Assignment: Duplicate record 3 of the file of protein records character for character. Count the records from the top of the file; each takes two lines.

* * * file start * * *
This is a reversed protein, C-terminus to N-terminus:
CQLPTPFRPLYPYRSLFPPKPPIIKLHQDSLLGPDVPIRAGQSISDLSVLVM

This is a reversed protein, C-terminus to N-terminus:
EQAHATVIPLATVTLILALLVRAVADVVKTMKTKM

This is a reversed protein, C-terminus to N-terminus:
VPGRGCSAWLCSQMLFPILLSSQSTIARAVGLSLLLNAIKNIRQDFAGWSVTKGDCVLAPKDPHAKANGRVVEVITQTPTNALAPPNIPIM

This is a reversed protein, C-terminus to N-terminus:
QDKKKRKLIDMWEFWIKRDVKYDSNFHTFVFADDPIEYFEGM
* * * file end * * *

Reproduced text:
This is a reversed protein, C-terminus to N-terminus:
VPGRGCSAWLCSQMLFPILLSSQSTIARAVGLSLLLNAIKNIRQDFAGWSVTKGDCVLAPKDPHAKANGRVVEVITQTPTNALAPPNIPIM